The canopy frames are just black duck tape cut into very thin strips. The rear window frames were made using PowerPoint, printed onto the self adhesive label sheets used for the other decals. The rear window frames were cut out and stuck onto matching plastic sheets.

Once all the frames were applied, and after many dry run double checks, I hot glued the canopy pieces to the fuselage. I was not sure the hot glue would hold them, but it did a great job. Just use a little since it spreads and keep pressure on it until it cools.

Hope this helped.
 

Craftydan

Hostage Taker of Quads
Moderator
Mentor
#15
Everyone -

Thanks for the compliments. I enjoyed building her.

One question, with the NTM 28-26A motor and a 3S battery, what prop sizes are you using. I see Edwin is using an 11 X 5.5 on a 390W motor. Are you folks with the NTM using an 8 X 4, 8 X 6, 9 X 4.5, etc. I would be interested in hearing what you are using and how it is working.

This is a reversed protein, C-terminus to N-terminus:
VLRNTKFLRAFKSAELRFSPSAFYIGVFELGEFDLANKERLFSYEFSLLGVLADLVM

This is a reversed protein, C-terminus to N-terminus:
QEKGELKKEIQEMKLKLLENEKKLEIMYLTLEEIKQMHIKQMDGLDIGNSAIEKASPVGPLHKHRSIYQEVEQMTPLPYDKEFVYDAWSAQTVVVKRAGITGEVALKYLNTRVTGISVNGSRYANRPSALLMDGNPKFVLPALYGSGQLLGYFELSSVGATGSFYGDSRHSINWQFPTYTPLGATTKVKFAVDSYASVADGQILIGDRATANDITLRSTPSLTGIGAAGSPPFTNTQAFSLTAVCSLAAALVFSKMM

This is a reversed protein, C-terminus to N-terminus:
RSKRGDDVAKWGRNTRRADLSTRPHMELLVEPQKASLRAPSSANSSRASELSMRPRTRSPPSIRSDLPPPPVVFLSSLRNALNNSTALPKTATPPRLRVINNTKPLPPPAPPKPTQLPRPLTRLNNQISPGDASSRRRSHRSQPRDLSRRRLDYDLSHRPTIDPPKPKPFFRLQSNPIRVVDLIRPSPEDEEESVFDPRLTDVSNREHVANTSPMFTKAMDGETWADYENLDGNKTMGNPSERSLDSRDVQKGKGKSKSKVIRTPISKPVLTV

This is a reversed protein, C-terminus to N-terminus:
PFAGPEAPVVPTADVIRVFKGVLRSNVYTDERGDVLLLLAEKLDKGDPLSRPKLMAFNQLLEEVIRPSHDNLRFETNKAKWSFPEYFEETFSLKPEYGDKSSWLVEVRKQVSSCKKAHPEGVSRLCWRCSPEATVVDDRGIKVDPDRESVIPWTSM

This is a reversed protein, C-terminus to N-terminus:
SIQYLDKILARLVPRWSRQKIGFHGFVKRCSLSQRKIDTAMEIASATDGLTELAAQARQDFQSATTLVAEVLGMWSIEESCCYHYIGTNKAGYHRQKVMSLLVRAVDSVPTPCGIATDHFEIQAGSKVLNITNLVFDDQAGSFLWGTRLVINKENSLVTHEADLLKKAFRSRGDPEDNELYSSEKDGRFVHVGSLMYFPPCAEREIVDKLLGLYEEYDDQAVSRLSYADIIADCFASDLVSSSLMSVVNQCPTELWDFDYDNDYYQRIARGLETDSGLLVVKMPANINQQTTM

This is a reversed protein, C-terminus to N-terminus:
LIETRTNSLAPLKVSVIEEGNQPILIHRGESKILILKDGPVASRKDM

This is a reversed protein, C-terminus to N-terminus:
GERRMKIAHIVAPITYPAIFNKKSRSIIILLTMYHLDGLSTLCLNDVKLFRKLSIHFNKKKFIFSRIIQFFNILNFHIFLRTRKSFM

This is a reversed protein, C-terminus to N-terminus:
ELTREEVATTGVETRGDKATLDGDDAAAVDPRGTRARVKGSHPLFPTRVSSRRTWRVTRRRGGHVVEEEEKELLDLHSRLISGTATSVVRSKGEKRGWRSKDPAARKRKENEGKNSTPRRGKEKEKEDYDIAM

I'm throwing a 9x6 on my V-tail without much trouble, but it rarely goes above 1/2 throttle. I've bench tested a 10x4.7 (should be comparable draw to the 9x6) -- it get's pretty warm at WOT, but really pulls hard. I'm thinking a 9x4ish prop will give you plenty of pull and stay nice and cool -- top speed for a 4.5" pitch for that power system would be about 57mph.
 
#16
Originally Posted by 808aerosquadron
Everyone -

"Thanks for the compliments. I enjoyed building her.

One question, with the NTM 28-26A motor and a 3S battery, what prop sizes are you using. I see Edwin is using an 11 X 5.5 on a 390W motor. Are you folks with the NTM using an 8 X 4, 8 X 6, 9 X 4.5, etc. I would be interested in hearing what you are using and how it is working."


I use a NTM 28 26 1200kv with a 9X6 APC prop on my Spitfire and it flys great, no heat on my 25A ESC or 1300maH lipo's